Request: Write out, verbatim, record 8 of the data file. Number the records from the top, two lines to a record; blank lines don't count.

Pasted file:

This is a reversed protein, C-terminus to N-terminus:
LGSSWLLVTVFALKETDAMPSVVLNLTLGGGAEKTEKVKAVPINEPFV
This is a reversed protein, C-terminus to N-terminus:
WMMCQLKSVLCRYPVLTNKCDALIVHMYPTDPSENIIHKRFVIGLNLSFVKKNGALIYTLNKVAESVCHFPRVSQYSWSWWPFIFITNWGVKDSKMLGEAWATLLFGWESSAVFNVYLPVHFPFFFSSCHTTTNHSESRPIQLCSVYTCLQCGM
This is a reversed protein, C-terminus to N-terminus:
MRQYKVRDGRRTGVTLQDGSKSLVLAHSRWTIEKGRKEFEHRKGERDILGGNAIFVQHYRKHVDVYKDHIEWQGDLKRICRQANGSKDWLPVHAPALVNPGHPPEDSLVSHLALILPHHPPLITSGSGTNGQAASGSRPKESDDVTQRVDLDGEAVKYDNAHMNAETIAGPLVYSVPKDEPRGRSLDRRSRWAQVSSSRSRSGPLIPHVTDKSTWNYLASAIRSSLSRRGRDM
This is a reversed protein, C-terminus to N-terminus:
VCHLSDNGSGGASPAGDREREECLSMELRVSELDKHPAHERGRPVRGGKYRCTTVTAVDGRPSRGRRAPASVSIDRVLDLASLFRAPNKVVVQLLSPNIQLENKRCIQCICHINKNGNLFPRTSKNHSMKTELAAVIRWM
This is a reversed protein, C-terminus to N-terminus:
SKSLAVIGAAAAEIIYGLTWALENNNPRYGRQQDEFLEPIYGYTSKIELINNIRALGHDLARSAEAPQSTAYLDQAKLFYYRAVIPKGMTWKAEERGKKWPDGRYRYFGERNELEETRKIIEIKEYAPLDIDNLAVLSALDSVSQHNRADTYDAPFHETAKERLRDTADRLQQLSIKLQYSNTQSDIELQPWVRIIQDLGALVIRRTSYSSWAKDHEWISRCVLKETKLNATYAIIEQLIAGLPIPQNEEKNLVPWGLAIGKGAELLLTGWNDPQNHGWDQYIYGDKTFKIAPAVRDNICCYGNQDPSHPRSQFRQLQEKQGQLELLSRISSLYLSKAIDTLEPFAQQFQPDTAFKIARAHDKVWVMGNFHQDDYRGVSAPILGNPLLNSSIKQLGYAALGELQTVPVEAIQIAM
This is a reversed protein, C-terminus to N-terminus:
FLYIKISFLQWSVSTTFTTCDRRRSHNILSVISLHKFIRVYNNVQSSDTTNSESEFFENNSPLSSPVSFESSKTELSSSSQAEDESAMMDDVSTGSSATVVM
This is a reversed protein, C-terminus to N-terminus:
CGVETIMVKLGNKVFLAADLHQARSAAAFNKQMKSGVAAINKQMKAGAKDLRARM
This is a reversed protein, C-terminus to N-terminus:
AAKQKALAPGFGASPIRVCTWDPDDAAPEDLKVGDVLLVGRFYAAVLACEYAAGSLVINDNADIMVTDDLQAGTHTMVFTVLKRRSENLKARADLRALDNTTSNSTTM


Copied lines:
This is a reversed protein, C-terminus to N-terminus:
AAKQKALAPGFGASPIRVCTWDPDDAAPEDLKVGDVLLVGRFYAAVLACEYAAGSLVINDNADIMVTDDLQAGTHTMVFTVLKRRSENLKARADLRALDNTTSNSTTM